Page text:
How will you apply NACI's recommendations to patients over 65 wishing to get vaccinated in your pharmacy? Please send me your comments and experiences using the form to the right.

For more information on influenza vaccinations in older adults and how to approach vaccine hesitancy, see the Influenza in Older Adults - Ensuring Optimal Protection course offered on rxBriefCase.

I look forward to reading your comments!



  1. Government of Canada. (2018, May 1). Canadian Immunization Guide Chapter on Influenza and Statement on Seasonal Influenza Vaccine for 2018-2019. Accessed October 9, 2018:
  2. Sanofi. (2018, October 1). Sanofi aims to topple the flu as it marks National Seniors Day with a Guinness World Record attempt. Accessed October 9, 2018:
  3. Ontario Ministry of Health and Long-Term Care. (Updated 2018, September 19). Universal Influenza Immunization Program (UIIP). Accessed October 9, 2018:

Saturday, October 6, 2018

WPD - The Significance behind the Abbreviation

In 2009, the International Pharmaceutical Federation (FIP) designated September 25th as World Pharmacist Day, commonly abbreviated as WPD.1 The theme for this year is "Pharmacists: Your medication experts".Although World Pharmacist Day shares the same date as other international holidays - World Dream Day, German Butterbrot Day, and One-Hit Wonder Day - the day has a great meaning to pharmacists and pharmacy students across the world.2

The Theme

The goal of World Pharmacist Day is to encourage pharmacists to advocate for their role in healthcare and to bring awareness to their unique knowledge base. Regardless of the differing scopes of pharmacists across the world, the most fundamental responsibility is to ensure that the right patient receives the right medication. This breaks down the perception of pharmacists as "pill counters" and emphasizes that pharmacists have a role in protecting health by using their expert medication knowledge to assess the appropriateness of medications for each patient. In keeping with the idea of pharmacists as one of the most trusted professionals, this year's theme also highlights that not only do we provide current and evidence-based information about medication to patients, but also to other healthcare professionals.1,3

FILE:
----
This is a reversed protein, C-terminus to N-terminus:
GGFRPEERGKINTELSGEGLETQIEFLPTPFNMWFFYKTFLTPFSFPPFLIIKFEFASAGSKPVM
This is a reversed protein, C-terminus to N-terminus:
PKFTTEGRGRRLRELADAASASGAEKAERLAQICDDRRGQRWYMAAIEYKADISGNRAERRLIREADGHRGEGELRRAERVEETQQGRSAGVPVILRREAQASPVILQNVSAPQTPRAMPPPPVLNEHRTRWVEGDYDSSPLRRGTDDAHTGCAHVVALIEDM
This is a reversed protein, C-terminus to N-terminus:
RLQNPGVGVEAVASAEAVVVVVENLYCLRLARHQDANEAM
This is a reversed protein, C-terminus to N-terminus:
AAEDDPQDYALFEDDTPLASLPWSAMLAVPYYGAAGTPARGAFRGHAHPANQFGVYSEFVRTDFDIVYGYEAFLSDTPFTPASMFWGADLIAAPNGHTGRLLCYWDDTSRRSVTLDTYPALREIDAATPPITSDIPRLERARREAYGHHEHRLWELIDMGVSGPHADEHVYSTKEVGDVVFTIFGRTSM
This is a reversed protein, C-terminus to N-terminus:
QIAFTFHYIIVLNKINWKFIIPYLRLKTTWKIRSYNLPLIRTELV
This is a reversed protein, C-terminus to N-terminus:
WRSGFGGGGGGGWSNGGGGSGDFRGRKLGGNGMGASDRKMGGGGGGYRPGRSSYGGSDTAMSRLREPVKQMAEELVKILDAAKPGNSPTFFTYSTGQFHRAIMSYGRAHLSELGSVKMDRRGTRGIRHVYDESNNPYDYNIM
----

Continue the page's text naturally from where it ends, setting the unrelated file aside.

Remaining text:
Past World Pharmacist Day themes, such as last year's theme "From research to healthcare: Your pharmacist is at your service", have similarly countered other publicly-held opinions of pharmacists.4 The 2017 theme reflects that pharmacists contribute to patient health not only in patient-care settings like hospital or community pharmacy, but also in diverse settings like research, industry, and education.4

The 2018 Celebrations

The president of the International Pharmaceutical Federation, Dominique Jordan, invited pharmacists across the world to spread this year's message within their communities, at work, and on social media by decorating their profile pictures with a World Pharmacist Day Twibbon.

Pharmacy students at the University of Toronto embraced the theme by participating in a social media competition that involved completing the sentence "I am a future pharmacist and I am an expert in ____" and posting a photo on social media holding up the message. Outside of the University of Toronto pharmacy world, a simple search of "World Pharmacist Day 2018" or "WPD 2018" on Facebook, Twitter, or Instagram pulls up a long list of pharmacists, patients, and organizations from across the world celebrating the impact of pharmacists.